Note: The Charleston Symphony Orchestra League's Designer Showhouse has been suspended because of the pandemic, but the league is asked for ticket purchases to be considered a donation since it's the group's largest fundraiser of the year. The pre-pandemic story is below.
The Symphony Designer Showhouse usually takes place in the peninsula's pricey South of Broad area, where some luxury residences are known for their elegance.
However, this year's event is just north of Broad Street at 184 Ashley Ave., a home known as the historic Fitch-Rivers House.
The structure rests on the edge of Charleston's hospital district, and is surrounded by both homes and businesses.
But while the home isn't within a mile of The Battery, designers don't feel any grandeur will be compromised at this year's showhouse.
Designer Allyson Kirkpatrick, who will work to transform one of the rooms into a music salon, pointed out features, such as the home's curved staircase, moldings and hardwood floors.
"The house is beautiful," she said. “The bones of this house are better than the last two houses, I think. The house is more intact.”
Guests will tour the structure March 19-April 19 for the 43rd annual Charleston Symphony Orchestra League Symphony Designer Showhouse.
Tickets to the event are available through March 18 at a discounted rate of $25. Tickets are available at the door beginning March 19 for $30. You do not need a ticket to visit SCORE, the event's pop-up shop, or the cafe.
Cafe Musique, the Symphony Designer Showhouse Garden Cafe, will be open for its 37th year with expanded hours and flavor-inspired surprises. This year's event will include new features, such as a food truck and brunch for guests.
Cafe, wine bar and brunch hours are available at www.csolinc.org.
The building merges the classic Charleston single structure with a Queen Anne Victorian style. Queen Anne design elements of the Ashley Avenue house include the two-story bay window on the Ashley Avenue facade, with three wood sash windows in a two-over-two grille pattern on each story.
The structure's first owner, Augustus Fitch, was a clerk and later bookkeeper for WP Holmes and Company. He sold the house to John Rivers, a prominent cotton merchant and president of the Charleston Cotton Exchange.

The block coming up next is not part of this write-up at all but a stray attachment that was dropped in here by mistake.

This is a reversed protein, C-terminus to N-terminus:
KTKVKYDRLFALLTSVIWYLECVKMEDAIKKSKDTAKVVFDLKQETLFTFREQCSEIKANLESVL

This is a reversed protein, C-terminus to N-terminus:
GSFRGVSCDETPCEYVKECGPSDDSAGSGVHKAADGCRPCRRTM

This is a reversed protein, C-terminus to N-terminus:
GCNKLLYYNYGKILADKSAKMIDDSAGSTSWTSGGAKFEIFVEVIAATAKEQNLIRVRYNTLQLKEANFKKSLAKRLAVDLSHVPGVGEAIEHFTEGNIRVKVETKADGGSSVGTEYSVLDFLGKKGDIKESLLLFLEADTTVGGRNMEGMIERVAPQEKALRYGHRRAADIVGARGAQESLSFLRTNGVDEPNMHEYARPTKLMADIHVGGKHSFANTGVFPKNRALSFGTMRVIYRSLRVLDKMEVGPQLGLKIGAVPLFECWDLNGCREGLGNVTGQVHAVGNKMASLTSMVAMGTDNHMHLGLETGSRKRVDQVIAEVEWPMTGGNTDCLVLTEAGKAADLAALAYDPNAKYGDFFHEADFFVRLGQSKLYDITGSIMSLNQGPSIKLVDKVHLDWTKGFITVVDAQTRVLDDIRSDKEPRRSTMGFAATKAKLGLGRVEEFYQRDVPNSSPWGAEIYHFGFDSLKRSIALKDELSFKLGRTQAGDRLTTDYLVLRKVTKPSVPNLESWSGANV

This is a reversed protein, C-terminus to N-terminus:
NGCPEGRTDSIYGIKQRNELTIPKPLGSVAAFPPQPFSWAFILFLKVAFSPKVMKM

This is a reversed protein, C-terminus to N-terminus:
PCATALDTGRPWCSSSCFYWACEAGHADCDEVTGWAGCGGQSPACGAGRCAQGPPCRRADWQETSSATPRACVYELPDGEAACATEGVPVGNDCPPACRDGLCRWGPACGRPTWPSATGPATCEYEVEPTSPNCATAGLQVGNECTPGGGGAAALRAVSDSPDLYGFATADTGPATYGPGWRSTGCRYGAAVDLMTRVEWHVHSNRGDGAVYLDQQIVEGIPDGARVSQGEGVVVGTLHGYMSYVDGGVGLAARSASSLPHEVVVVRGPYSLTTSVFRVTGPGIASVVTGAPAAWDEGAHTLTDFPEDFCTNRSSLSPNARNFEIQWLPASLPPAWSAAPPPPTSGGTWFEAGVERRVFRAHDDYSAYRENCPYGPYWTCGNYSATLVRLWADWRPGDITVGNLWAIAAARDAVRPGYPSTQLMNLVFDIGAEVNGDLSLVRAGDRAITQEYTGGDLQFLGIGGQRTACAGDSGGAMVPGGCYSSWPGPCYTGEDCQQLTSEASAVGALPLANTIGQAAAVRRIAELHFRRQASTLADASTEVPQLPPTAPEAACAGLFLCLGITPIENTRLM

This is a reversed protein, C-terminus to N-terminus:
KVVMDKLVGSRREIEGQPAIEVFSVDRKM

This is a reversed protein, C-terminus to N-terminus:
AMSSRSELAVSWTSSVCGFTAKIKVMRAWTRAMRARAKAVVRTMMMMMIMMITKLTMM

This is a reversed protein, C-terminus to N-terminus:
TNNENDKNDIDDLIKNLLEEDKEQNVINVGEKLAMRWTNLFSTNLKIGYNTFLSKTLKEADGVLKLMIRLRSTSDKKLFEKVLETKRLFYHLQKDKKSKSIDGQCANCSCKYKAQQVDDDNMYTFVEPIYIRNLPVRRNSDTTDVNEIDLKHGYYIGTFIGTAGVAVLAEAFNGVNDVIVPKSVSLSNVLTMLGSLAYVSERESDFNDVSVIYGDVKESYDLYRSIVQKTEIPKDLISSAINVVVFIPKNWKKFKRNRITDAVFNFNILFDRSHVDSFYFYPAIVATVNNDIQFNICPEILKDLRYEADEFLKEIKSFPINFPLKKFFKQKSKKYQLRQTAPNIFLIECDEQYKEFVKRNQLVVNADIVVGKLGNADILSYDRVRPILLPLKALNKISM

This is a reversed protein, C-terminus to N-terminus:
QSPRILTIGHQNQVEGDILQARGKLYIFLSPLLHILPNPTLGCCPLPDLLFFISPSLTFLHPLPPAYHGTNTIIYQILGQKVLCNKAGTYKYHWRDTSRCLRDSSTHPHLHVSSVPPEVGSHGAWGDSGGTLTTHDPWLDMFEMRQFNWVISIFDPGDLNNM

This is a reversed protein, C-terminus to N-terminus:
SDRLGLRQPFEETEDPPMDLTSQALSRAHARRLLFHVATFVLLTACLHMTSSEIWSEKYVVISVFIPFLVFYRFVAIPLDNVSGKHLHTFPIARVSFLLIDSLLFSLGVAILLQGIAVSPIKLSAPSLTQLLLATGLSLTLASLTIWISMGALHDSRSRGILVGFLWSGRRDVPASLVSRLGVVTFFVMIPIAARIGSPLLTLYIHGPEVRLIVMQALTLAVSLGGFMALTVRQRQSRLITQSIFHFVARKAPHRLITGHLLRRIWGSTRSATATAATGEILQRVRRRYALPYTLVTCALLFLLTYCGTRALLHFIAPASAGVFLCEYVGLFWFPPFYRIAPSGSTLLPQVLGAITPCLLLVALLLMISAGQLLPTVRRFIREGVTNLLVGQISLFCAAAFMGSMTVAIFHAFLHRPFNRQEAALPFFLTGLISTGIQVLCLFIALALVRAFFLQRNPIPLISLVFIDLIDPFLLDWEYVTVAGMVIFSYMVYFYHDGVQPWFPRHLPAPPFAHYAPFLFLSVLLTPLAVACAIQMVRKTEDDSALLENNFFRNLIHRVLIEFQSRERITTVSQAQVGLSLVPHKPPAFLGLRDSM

During the late 20th century, the house was frequently used as a bed and breakfast, known at various times as the Old Towne Inn and Cannonboro Inn.
When the 2020 Symphony Designer Showhouse closes, the house will be reopened as the Bee and Blossom Bed and Breakfast.
Patti Tully, designer liaison and co-chair of the event, said the business' owner was very interested in hosting the event, adding that the symphony is hoping for increased attendance in its new location.
"It's unique because we’ve never been in this area before," she said. "We might have a totally different group of guests that come in."
Heidi Huddleston, CKD, will transform the kitchen to offer a nod to the business' theme.
She said she wanted to infuse personality and color into the home's small kitchen, which maintains a view of the garden. Countertops will have honey-colored ribbons, and wall tiles possess a geometrical pattern with honeycomb shapes.
The window treatments also have a golden touch.
Huddleston, who's participated in five showhouses, said the building has been refurbished into a "jewel box," where designers have used their distinct styles and personalities to reshape individual rooms.
"It's always refreshing to see the different designers with their own business and perspectives to come together and transform spaces in a short timeline," she said.
Kirkpatrick will revamp one of the rooms into a music salon, featuring a baby grand piano.
She's working to blend green, scenic wallpaper that displays branches and flowers with other features of the room, such as a fireplace containing green tile and a golden chandelier.
“It just the perfect foil for the room," she said.